Jury denies release of repeat sex offender
Scott R. Halvorson, 54, is a Level III sex offender
Editor’s note: A previous version of this story gave the wrong resolution for a 2007 rape case involving Scott Halvorson due to a reporter’s error. This story has been updated to include the correct resolution.
A Spokane jury this week denied the release of a 54-year-old man with a history of violent sex crimes, the Washington state Attorney General’s Office said Friday.
Scott Halvorson was sentenced to four years in prison for the assault and rape of a woman in Spokane County in 2007, according to court records. He was scheduled for release in August 2012, but the Washington Attorney General’s Office fought that release based on his history of violent sexual offenses, according to a news release.
Halvorson was arrested on suspicion of indecent liberties after investigators say he lured a 4-year-old girl into his Spokane County apartment in 1987, when he was 26 years old. Before he was to be sentenced in that case, Halvorson broke into an apartment and raped a 10-year-old girl at knifepoint, according to court records. He pleaded guilty to first-degree rape in that case and was sentenced to a little more than 11 years in prison.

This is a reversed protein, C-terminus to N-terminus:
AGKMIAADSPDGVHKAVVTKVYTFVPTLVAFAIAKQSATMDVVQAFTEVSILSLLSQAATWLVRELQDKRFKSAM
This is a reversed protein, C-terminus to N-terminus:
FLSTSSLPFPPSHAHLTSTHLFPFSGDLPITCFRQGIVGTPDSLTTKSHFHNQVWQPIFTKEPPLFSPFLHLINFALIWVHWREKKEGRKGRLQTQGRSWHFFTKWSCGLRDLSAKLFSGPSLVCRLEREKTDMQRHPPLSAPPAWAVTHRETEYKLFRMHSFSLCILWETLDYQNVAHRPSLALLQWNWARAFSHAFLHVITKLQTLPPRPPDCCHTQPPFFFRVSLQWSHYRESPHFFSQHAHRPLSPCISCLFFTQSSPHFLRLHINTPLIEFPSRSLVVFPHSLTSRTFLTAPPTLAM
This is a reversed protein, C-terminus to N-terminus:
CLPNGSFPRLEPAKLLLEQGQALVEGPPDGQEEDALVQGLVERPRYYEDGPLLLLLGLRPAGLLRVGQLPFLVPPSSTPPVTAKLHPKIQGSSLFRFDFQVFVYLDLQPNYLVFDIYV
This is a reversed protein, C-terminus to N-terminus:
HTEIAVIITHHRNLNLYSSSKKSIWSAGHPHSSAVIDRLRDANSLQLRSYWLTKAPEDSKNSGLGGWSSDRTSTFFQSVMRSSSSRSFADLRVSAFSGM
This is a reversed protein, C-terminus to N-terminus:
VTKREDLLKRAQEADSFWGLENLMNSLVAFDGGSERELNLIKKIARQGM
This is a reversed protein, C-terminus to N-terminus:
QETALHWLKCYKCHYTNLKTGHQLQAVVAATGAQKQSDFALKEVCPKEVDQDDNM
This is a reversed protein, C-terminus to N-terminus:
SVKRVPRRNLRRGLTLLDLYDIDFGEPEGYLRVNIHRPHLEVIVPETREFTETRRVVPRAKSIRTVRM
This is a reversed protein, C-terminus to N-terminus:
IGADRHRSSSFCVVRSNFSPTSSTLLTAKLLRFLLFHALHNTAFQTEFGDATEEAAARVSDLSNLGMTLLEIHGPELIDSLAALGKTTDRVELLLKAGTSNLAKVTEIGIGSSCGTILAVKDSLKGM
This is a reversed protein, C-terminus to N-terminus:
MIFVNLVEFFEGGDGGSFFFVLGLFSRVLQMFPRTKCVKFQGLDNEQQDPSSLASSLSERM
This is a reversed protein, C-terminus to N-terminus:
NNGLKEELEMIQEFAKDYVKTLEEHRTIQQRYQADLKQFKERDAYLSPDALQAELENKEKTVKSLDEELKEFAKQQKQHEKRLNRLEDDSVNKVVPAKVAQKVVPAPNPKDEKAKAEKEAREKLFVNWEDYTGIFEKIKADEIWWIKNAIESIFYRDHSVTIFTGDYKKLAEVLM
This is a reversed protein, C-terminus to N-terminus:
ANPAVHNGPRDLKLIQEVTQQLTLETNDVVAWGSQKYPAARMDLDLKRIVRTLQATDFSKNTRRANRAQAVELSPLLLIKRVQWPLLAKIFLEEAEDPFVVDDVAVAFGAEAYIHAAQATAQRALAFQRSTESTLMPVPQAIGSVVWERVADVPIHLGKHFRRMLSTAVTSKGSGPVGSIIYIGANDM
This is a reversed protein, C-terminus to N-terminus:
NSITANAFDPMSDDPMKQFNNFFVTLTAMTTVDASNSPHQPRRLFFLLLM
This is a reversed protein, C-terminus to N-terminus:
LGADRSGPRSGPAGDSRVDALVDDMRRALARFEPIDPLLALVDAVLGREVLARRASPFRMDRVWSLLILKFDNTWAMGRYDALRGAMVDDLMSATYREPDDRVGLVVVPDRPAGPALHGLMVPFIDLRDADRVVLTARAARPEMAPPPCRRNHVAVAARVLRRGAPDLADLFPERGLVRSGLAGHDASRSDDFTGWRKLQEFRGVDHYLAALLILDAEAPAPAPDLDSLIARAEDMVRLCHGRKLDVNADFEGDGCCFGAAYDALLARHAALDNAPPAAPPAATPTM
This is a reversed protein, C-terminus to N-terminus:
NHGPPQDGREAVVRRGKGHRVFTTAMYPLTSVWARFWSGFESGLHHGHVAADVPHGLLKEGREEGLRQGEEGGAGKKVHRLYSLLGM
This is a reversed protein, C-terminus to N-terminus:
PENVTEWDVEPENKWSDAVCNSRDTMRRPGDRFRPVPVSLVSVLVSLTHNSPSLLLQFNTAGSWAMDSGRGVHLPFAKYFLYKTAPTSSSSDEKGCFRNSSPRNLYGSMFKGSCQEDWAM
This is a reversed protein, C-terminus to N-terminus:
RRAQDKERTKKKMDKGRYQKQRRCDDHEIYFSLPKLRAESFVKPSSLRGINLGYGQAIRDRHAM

Halvorson moved to Nine Mile Falls in 2001, according to news reports. His court records show minimal further criminal history until 2007, when investigators say he attacked a woman in her Spokane County home. Halvorson later was found guilty of rape and assault in that case and was sent to prison for a four-year sentence.
Halvorson was due for release two years ago, but the state filed to keep him in civil commitment on McNeil Island in Western Washington, a facility designed to treat former inmates with mental health issues who have served their prison sentences.
A nine-day trial ended in a Spokane County courtroom earlier this week. The jury concluded that Halvorson was a sexually violent predator, who posed a significant risk to the community if not kept in protective custody.
Halvorson will receive annual reviews by mental health professionals to determine whether he continues to be a sexually violent predator under legal definitions. If he is determined no longer to be a threat to the community, those who evaluate him may file a petition for his release, according to state law.